When will we listen?
I am reminded of that anonymous quote: "Nobody knows the age of the human race, but everybody agrees that it is old enough to know better." It's not really Déjà Vu, all over, again... is it?
Something to think about:
We Still Don’t Hear Him
Bob Herbert, NYT:
“I come to this magnificent house of worship tonight,” said the Rev. Dr. Martin Luther King Jr., “because my conscience leaves me no other choice.”
This was on the evening of April 4, 1967, almost exactly 43 years ago. Dr. King told the more than 3,000 people who had crowded into Riverside Church that silence in the face of the horror that was taking place in Vietnam amounted to a “betrayal.”
He spoke of both the carnage in the war zone and the toll the war was taking here in the United States. The speech comes to mind now for two reasons: A Tavis Smiley documentary currently airing on PBS revisits the controversy set off by Dr. King’s indictment of “the madness of Vietnam.” And recent news reports show ever-increasing evidence that we have ensnared ourselves in a mad and tragic venture in Afghanistan.
Dr. King spoke of how, in Vietnam, the United States increased its commitment of troops “in support of governments which were singularly corrupt, inept, and without popular support.”
It’s strange, indeed, to read those words more than four decades later as we are increasing our commitment of troops in Afghanistan to fight in support of Hamid Karzai, who remains in power after an election that the world knows was riddled with fraud and whose government is one of the most corrupt and inept on the planet. [...]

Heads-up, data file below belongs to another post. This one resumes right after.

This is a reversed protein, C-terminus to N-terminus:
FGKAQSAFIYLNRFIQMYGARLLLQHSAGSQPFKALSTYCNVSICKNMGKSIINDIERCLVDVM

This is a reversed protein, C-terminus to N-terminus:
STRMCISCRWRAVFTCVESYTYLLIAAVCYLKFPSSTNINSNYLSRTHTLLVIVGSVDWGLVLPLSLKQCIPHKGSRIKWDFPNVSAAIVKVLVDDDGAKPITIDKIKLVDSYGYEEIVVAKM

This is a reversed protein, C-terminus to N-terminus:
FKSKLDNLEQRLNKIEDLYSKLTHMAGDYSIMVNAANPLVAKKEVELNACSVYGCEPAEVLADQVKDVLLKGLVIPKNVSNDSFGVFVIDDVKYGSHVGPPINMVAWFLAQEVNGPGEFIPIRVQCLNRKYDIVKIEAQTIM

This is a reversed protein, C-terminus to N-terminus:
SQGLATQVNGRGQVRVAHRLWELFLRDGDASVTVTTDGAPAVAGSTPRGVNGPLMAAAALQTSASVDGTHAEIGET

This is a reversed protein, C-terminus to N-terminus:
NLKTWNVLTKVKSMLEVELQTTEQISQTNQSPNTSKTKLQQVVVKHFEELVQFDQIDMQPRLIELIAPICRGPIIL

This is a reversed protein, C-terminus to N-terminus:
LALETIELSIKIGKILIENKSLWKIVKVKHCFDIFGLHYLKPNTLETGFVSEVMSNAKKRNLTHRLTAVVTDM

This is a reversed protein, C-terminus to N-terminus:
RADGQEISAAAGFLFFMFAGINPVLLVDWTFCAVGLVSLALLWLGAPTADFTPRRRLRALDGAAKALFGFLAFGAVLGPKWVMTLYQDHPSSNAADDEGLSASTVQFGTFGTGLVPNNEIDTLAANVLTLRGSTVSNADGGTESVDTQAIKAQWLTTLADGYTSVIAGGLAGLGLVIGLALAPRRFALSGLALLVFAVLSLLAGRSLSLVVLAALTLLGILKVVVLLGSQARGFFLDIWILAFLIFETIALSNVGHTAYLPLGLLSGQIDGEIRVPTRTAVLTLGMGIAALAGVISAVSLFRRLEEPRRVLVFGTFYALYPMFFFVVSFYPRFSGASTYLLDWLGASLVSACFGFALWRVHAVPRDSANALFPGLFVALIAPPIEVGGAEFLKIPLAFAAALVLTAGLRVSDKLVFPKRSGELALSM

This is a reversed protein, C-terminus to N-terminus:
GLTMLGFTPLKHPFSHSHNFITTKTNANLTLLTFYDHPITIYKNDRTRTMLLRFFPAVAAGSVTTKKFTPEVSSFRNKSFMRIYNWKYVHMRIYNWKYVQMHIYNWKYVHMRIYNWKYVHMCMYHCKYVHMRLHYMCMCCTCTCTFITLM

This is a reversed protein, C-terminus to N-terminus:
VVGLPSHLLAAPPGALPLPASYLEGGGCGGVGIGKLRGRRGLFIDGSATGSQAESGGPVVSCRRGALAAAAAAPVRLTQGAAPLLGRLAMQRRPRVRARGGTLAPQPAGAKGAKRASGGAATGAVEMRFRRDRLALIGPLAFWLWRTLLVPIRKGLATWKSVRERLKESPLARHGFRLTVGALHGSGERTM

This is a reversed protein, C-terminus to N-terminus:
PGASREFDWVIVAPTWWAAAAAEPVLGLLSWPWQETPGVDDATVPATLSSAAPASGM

His bold stand seems all the more striking in today’s atmosphere, in which moral courage among the very prominent — the kind of courage that carries real risk — seems mostly to have disappeared.
More than 4,000 Americans have died in Iraq and more than 1,000 in Afghanistan, where the Obama administration has chosen to escalate rather than to begin a careful withdrawal. Those two wars, as the Nobel laureate Joseph Stiglitz and his colleague Linda Bilmes have told us, will ultimately cost us more than $3 trillion.
And yet the voices in search of peace, in search of an end to the “madness,” in search of the nation-building so desperately needed here in the United States, are feeble indeed.
Dr. King would be assassinated exactly one year (almost to the hour) after his great speech at Riverside Church. It’s the same terrible fate that awaits some of the American forces, most of them very young, that we continue to send into the quagmire in Afghanistan.
“I think that people want peace so much that one of these days government had better get out of their way and let them have it.”
~Dwight D. Eisenhower